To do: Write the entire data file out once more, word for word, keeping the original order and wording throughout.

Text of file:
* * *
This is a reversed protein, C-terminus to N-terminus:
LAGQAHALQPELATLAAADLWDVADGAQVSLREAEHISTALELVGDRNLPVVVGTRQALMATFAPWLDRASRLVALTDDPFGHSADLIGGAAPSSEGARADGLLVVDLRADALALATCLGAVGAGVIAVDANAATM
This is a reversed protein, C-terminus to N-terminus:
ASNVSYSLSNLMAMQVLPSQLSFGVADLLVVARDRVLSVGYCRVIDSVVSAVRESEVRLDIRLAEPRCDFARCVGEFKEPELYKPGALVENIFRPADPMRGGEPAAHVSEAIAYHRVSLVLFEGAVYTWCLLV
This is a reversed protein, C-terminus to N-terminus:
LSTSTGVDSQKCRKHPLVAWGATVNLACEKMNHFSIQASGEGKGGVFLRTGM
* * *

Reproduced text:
This is a reversed protein, C-terminus to N-terminus:
LAGQAHALQPELATLAAADLWDVADGAQVSLREAEHISTALELVGDRNLPVVVGTRQALMATFAPWLDRASRLVALTDDPFGHSADLIGGAAPSSEGARADGLLVVDLRADALALATCLGAVGAGVIAVDANAATM
This is a reversed protein, C-terminus to N-terminus:
ASNVSYSLSNLMAMQVLPSQLSFGVADLLVVARDRVLSVGYCRVIDSVVSAVRESEVRLDIRLAEPRCDFARCVGEFKEPELYKPGALVENIFRPADPMRGGEPAAHVSEAIAYHRVSLVLFEGAVYTWCLLV
This is a reversed protein, C-terminus to N-terminus:
LSTSTGVDSQKCRKHPLVAWGATVNLACEKMNHFSIQASGEGKGGVFLRTGM